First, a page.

Part 6: Rocks of Soldiers Delight

Part 6: Rocks of Soldiers Delight

Nature's Forces

This display shows us sections of the earth’s surface retaining water from the ocean, and representing how the Soldier’s Delight area was formed.

Over 400 million years ago, rocks experienced a magnitude of geological reactions. One of these reactions combined oceanic crust with sedimentary rocks, or rocks found near the Earth’s surface, and formed the serpentine rock found here at Soldiers Delight.

It gets its name because it is primarily made up of the mineral called serpentine and is the reason the area around Soldiers Delight is so different from the surrounding areas.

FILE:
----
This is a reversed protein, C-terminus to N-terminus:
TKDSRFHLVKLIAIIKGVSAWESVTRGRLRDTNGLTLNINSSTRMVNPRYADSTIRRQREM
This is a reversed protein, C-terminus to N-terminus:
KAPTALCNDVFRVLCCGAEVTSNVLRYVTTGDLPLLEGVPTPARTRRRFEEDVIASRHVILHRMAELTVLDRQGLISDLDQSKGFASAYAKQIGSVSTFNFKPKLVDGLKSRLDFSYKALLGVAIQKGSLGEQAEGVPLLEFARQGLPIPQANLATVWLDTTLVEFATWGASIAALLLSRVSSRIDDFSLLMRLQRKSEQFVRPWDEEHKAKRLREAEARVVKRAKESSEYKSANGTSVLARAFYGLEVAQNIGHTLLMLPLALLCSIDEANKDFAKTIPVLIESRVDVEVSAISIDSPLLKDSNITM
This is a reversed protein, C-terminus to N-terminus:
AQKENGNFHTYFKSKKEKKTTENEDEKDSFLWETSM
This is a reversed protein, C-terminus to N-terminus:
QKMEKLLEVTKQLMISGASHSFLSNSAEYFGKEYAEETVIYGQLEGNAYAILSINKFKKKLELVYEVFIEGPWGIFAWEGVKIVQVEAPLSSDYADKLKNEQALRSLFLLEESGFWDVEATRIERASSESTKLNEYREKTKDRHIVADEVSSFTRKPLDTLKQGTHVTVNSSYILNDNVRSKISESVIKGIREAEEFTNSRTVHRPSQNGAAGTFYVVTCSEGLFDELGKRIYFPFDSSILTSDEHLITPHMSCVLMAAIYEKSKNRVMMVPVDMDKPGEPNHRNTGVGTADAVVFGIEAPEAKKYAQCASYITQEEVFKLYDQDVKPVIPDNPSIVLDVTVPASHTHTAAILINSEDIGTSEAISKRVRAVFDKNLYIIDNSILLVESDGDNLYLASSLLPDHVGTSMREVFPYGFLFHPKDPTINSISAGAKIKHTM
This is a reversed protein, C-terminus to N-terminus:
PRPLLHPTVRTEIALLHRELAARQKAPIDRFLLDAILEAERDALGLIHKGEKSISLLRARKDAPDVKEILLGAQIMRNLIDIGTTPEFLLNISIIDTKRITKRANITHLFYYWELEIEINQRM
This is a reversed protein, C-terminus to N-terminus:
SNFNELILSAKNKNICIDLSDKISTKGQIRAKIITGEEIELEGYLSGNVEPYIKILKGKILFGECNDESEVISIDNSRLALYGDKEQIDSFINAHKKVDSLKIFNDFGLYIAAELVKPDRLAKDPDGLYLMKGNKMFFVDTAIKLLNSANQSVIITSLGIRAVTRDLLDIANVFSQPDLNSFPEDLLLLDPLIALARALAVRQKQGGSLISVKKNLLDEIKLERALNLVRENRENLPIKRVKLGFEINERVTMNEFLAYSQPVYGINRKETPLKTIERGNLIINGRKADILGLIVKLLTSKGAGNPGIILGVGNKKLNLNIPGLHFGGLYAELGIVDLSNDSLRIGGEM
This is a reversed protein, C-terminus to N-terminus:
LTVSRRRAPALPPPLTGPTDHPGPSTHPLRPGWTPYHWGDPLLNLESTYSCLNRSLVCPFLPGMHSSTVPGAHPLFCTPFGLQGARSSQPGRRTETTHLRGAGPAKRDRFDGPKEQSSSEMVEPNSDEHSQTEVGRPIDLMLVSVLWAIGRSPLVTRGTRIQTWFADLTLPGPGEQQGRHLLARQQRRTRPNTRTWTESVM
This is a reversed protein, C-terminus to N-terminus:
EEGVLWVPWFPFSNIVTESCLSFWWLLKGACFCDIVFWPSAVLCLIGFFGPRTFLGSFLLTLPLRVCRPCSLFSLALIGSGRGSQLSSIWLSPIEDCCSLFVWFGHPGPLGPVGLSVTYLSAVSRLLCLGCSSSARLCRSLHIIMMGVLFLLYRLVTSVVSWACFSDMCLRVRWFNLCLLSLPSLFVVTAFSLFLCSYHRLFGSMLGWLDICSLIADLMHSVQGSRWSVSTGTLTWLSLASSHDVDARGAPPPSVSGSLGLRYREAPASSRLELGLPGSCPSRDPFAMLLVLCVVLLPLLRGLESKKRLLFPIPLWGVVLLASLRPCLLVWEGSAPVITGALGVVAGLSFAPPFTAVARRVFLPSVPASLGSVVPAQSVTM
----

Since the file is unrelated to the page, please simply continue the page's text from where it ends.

A Geologist's Treasure

This display has both photos of rocks found at Soldiers Delight as well as tangible rock samples on display. It also shows us a photo of a church in Baltimore that was built using serpentine rock from Soldiers Delight.

This church in Mt. Vernon Place, Baltimore used Serpentine rock in its construction.

Several nearby buildings were constructed using rock found at Soldiers Delight and can be distinguished by their dark color. The rocks below the surface of Soldiers Delight are less exposed to the elements and display a greenish-black color typical of serpentine.

Some of the common rocks found throughout Soldiers Delight are Serpentine and Chromite.

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